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Identifying device caps

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Hi there, I have a quick question about dtermining what type of device to create based on the identifier struct. I have a book here that tells me what to call but it doesnt tell me how to tell based on the identfiers information on what device to create, weather to use D3DDEVTYPE_HAL or D3DDEVTYPE_REF. Any info appreciated.

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You never really want to use the reference device (D3DDEVTYPE_REF). This implements all the Direct3D features in software and is excruciatingly slow. It would never be used in a product. It is just for testing purposes and can emulate features that your hardware doesn't support but usually at less than one frame per second [smile]

Use CAPS to test for active feature on the graphics hardware (e.g. programmable shaders).

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REF is only available if you have installed the developer version of DirectX. It does software vertex transform AND software texture/framebuffer processing. It's terribly slow.

SW is only available if the user (or your installer) has installed a pluggable software device. These are not common. SW devices may be optimized for certain bit depths, and faster than REF, but certainly slower than HAL.

HAL means that, at a minimum, you will get hardware texturing and framebuffers. That's what you should be using, unless you use REF to investigate a potential driver bug.

You should also first try to specify PUREDEVICE and HARDWARE_VERTEXPROCESSING when calling CreateDevice(). If this fails, call it again, and instead specify SOFTWARE_VERTEXPROCESSING. This will make sure that you get the fastest hardware support for cards that have it, but fall back to the still-decent software vertex processor for cards that don't (such as about 60% of all cards out there).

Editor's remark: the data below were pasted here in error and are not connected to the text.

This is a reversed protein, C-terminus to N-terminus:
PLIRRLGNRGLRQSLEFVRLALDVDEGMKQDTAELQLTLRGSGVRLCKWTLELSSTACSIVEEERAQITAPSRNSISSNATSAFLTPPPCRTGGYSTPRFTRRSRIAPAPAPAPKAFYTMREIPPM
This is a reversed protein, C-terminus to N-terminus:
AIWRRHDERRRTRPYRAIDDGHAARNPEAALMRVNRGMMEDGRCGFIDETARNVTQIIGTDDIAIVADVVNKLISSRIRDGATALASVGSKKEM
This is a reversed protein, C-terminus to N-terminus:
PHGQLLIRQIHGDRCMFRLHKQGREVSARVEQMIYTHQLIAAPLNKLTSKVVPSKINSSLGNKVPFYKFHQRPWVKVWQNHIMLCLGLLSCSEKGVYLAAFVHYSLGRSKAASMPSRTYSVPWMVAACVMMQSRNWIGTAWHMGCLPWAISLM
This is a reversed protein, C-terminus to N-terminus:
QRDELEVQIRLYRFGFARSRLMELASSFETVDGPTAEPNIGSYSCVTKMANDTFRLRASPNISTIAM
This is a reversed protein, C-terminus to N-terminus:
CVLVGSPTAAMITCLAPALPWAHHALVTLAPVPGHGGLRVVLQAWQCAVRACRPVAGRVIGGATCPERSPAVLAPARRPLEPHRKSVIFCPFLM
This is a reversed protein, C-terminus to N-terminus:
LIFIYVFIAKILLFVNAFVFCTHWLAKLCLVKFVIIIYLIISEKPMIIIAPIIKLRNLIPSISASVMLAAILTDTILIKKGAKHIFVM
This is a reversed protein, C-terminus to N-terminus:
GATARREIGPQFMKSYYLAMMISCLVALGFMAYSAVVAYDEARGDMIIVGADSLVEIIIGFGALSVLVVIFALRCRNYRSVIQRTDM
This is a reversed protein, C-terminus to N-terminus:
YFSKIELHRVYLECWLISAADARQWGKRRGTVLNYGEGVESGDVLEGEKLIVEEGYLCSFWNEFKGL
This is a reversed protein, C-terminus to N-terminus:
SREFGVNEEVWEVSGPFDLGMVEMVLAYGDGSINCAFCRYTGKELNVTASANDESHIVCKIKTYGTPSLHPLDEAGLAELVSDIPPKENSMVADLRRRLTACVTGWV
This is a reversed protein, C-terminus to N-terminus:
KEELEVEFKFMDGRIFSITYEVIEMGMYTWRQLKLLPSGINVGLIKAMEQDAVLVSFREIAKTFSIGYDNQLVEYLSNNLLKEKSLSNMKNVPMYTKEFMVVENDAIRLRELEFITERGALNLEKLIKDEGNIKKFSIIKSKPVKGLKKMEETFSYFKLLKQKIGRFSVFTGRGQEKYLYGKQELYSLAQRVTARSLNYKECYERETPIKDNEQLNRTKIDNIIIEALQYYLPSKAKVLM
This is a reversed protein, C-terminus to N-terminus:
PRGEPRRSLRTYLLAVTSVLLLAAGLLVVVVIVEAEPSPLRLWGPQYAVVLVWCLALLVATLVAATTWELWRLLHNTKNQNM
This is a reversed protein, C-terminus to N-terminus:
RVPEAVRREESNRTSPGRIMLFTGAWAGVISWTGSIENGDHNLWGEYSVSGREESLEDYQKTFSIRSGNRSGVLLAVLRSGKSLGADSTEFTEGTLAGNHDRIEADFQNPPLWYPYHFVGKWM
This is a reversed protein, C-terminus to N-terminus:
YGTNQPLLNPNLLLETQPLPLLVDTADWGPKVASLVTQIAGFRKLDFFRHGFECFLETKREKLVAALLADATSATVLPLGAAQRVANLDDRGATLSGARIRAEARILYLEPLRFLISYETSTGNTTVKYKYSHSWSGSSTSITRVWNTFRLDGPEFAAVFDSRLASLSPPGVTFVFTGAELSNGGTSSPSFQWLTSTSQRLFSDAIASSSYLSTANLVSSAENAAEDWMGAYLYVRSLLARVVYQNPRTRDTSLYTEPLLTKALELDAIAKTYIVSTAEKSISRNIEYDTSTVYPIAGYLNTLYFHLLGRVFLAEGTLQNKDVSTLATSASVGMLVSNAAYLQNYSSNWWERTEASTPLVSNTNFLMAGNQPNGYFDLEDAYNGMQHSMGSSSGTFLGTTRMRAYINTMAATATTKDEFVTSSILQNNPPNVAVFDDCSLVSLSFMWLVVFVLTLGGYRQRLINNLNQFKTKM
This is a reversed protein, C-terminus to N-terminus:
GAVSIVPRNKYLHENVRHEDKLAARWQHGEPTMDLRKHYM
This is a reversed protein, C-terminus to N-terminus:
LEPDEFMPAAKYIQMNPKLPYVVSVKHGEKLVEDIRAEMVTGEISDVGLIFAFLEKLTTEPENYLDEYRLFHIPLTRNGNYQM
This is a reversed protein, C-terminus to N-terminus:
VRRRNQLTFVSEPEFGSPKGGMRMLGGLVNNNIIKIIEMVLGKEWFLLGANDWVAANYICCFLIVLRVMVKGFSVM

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Quote:
Original post by hplus0603
You should also first try to specify PUREDEVICE and HARDWARE_VERTEXPROCESSING when calling CreateDevice(). If this fails, call it again, and instead specify SOFTWARE_VERTEXPROCESSING. This will make sure that you get the fastest hardware support for cards that have it, but fall back to the still-decent software vertex processor for cards that don't (such as about 60% of all cards out there).


You can tell if hardware processing is available by checking one of the caps (something like HWTRANSFORMANDLIGHT). Some drivers can take 2-3 seconds to realize they're going to fail so this check is a way to avoid that cost.

Also, if you are going to require a certain vertex shader version, and hardware doesn't support it, you might want to create a mixed or software device despite the card having hardware processing available. This will allow the software path to emulate the shader code.

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Quote:
Original post by Namethatnobodyelsetook
You can tell if hardware processing is available by checking one of the caps (something like HWTRANSFORMANDLIGHT). Some drivers can take 2-3 seconds to realize they're going to fail so this check is a way to avoid that cost.

Also, if you are going to require a certain vertex shader version, and hardware doesn't support it, you might want to create a mixed or software device despite the card having hardware processing available. This will allow the software path to emulate the shader code.

Seconded. Straight out of my code:

// Get device type //
if(m_theCaps.DevCaps & D3DDEVCAPS_HWTRANSFORMANDLIGHT)
{
dwFlags = D3DCREATE_HARDWARE_VERTEXPROCESSING;
m_dwVPType = 0;
Log("INIT: Hardware vertex processing enabled\n");
}
else
{
dwFlags = D3DCREATE_SOFTWARE_VERTEXPROCESSING;
m_dwVPType = D3DUSAGE_SOFTWAREPROCESSING;
Log("INIT: Software vertex processing enabled\n");
}
if(m_theCaps.DevCaps & D3DDEVCAPS_PUREDEVICE)
{
dwFlags |= D3DCREATE_PUREDEVICE;
Log("INIT: Pure device selected\n");
}

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